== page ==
The idea of a champion being a superior sporting star dates from the 1700s.

Until next time happy reading, writing, and wordfooling,

Grace (@Wordfoolery)

p.s. My CampNaNoWriMo 2018 project is coming along well. I’m editing my middle grade adventure book “Red Sails” and enjoying the company of other dedicated writers in the “Editors Unite!” camp cabin.

 

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Hello,

The word thumb has been on my mind this week as I sprained mine at the weekend – not via excessive texting but by putting too much weight on it during a rock scramble on a mountain hike in Kerry. As a result I’m typing very carefully today with a swollen thumb.

Teermoyle Mountain, Kerry

Thumb fascinates me as a word because it’s so different to the word finger. Does the lack of a joint really make it so different? One thing I can vouch for this week is a) a swollen thumb is no joke and b) thumbs are really important in human evolution for a reason – they’re vital.

The word thumb has ancient roots in the Indo-European base language where tum meant swell (very appropriate for this week). By the time it reached the prehistoric West Germanic it had become thûmon. From there we get daumen (German),  duim (Dutch), and thumbe in Middle English. This was pronounced as two syllables, thum-be, but over time the second half became silent and we ended up with thumb in English.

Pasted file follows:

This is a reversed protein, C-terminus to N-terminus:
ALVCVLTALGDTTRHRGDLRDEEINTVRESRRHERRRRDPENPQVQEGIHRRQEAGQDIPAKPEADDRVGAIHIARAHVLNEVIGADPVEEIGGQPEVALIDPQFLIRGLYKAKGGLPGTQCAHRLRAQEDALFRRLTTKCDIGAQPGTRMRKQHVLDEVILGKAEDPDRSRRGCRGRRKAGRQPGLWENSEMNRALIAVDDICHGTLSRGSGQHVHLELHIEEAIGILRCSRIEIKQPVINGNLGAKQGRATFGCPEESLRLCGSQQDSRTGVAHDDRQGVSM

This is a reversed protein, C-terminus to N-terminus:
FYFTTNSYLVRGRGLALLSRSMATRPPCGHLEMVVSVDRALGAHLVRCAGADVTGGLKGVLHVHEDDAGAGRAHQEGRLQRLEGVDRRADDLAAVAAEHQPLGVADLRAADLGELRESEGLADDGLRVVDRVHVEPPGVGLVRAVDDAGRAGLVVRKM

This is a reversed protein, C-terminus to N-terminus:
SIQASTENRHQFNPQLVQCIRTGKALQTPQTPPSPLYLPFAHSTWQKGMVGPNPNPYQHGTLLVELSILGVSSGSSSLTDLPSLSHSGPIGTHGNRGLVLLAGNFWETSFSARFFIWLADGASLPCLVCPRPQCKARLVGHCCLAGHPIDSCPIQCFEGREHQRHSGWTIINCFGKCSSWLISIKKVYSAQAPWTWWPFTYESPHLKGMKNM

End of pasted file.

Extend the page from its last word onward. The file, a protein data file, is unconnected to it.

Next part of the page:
Thumb in other European languages has Latin roots instead. Italian pollice and French pouce come from Latin pollex which means strong rather than swollen.

I assume the idea is the thumb looks like a swollen finger. Interestingly the words tumour and tumult have the same root. Phrases involving the thumb are pretty ancient too. We have rule of thumb where it’s a rough approximation of an inch from the 1500s and to be under the thumb was known since the 1580s.

Until next time happy reading, writing, and wordfooling,

Grace (@Wordfoolery)

p.s. mercifully I passed the finish line on NaNoWriMo 2017 before I hurt my thumb, but I’m still mentoring my region.

 

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Hello,

This week’s word is courtesy of Linda Keller in my local knitting & crochet group. I’ve been crocheting for thirty years and she surprised me with a yarn term last week I’d never encountered before – nepp (pronunciation here). As I was crafting a scarf with the yarn in question, I decided to investigate.

Neppy yarn – Northern Lights by James C Brett

A nepp yarn is one which has tiny flecks of a contrasting colour twisted into the fibre during the spinning process. This technique is particularly popular in tweed style textiles. Technically a nepp yarn creates a nub or knot by tightly twisting an effect fibre around the base fibre, typically in a different colour. I hadn’t heard of a nub either, except in the idea of “getting to the nub of an issue” which I presume refers to exploring a knotty topic until you uncover the final core tangle.

Some US dictionaries contain neppy as an adjective to describe fabric containing neps (note the single p) but if you check out nep you’ll stumble into New Economic Policy which doesn’t help us. Nepps can be regarded as flaws in a fabric such as denim but most yarn-crafters would see the little flecks as decorative rather than defective.